College /// Culture x

Babies in China don’t wear diapers, and other fun facts.

I Studied Abroad in Beijing and All I Got was this Lousy Expanded Worldview

Babies in China don’t wear diapers, and other fun facts.

By Gabriel Aguilar, University of Texas at San Antonio


Less than two months ago, I responded to an email that asked if I was interested in becoming an English tutor in China through a program called au pairing.

After a few weeks of responding to emails, filling out applications and having Skype interviews every other day, I got the job. The family that chose to house me lived in Beijing, seemed nice and couldn’t speak any English—except of course, for the child I would be tutoring.

Finally, after a montage of drives to Houston for my passport and visa, and studying and taking final exams, my very emotional Hispanic mother and two close friends drove me to the George Bush Intercontinental Airport in Houston. Prior to Beijing, I’d never left the country—it was the first time I’d ever flown on a plane. I was just a freshman at UTSA who caught a lucky break and got the opportunity to teach English in China, so when I heard the screech of the engines kick to life, I felt every emotion describable. I was afraid, anxious and nervous, but I was also excited and wide-eyed at the idea of living abroad, and my eyes only grew wider as I saw the clouds fold beneath the wings of my Boeing.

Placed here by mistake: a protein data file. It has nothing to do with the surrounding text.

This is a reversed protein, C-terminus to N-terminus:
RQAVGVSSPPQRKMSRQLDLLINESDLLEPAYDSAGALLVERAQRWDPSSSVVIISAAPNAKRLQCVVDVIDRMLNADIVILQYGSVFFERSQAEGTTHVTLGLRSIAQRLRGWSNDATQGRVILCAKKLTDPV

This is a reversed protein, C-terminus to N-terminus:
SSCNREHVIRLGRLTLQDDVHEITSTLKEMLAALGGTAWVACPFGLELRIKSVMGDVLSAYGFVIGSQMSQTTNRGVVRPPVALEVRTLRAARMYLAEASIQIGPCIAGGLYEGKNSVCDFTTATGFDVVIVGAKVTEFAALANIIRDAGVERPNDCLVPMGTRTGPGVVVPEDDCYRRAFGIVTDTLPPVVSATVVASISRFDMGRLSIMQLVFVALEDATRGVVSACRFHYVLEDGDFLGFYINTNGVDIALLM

I will spare the flight details, outside of saying that it was fifteen odd hours of restless sleep, movies and squeezing out to the bathroom past a man and his wife who cursed at me in Mandarin. The flight had a stop in South Korea in a city whose name I forget, for about four hours. The sample of South Koreans I came into contact with were lively, colorful and bizarre. Bands of Koreans wearing traditional clothing marched throughout the airport while beating drums, and so naturally an audience quickly gathered and embraced them warmly. I, meanwhile, found a café and picked a spot to have lunch. I played language charades with the cashier and was rewarded with a chicken sandwich and a bottle of water.